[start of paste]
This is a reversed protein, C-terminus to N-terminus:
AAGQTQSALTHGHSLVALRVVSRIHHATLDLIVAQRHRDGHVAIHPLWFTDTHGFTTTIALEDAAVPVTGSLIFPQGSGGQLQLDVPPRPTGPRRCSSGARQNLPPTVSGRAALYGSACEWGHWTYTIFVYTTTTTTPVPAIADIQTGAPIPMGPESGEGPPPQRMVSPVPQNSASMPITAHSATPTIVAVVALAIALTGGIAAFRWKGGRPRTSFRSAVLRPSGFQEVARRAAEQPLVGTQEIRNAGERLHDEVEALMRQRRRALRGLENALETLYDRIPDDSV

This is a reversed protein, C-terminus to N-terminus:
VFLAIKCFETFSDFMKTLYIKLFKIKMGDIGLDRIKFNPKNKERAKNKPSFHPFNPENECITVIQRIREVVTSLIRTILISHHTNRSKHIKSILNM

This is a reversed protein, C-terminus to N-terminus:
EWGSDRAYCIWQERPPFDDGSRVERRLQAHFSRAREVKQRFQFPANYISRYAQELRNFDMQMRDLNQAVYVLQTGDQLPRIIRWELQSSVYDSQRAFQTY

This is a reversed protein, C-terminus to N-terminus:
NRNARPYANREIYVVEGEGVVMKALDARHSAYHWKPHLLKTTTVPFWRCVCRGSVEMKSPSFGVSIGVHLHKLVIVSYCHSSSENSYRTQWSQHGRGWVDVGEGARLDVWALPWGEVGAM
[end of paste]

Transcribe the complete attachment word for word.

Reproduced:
This is a reversed protein, C-terminus to N-terminus:
AAGQTQSALTHGHSLVALRVVSRIHHATLDLIVAQRHRDGHVAIHPLWFTDTHGFTTTIALEDAAVPVTGSLIFPQGSGGQLQLDVPPRPTGPRRCSSGARQNLPPTVSGRAALYGSACEWGHWTYTIFVYTTTTTTPVPAIADIQTGAPIPMGPESGEGPPPQRMVSPVPQNSASMPITAHSATPTIVAVVALAIALTGGIAAFRWKGGRPRTSFRSAVLRPSGFQEVARRAAEQPLVGTQEIRNAGERLHDEVEALMRQRRRALRGLENALETLYDRIPDDSV

This is a reversed protein, C-terminus to N-terminus:
VFLAIKCFETFSDFMKTLYIKLFKIKMGDIGLDRIKFNPKNKERAKNKPSFHPFNPENECITVIQRIREVVTSLIRTILISHHTNRSKHIKSILNM

This is a reversed protein, C-terminus to N-terminus:
EWGSDRAYCIWQERPPFDDGSRVERRLQAHFSRAREVKQRFQFPANYISRYAQELRNFDMQMRDLNQAVYVLQTGDQLPRIIRWELQSSVYDSQRAFQTY

This is a reversed protein, C-terminus to N-terminus:
NRNARPYANREIYVVEGEGVVMKALDARHSAYHWKPHLLKTTTVPFWRCVCRGSVEMKSPSFGVSIGVHLHKLVIVSYCHSSSENSYRTQWSQHGRGWVDVGEGARLDVWALPWGEVGAM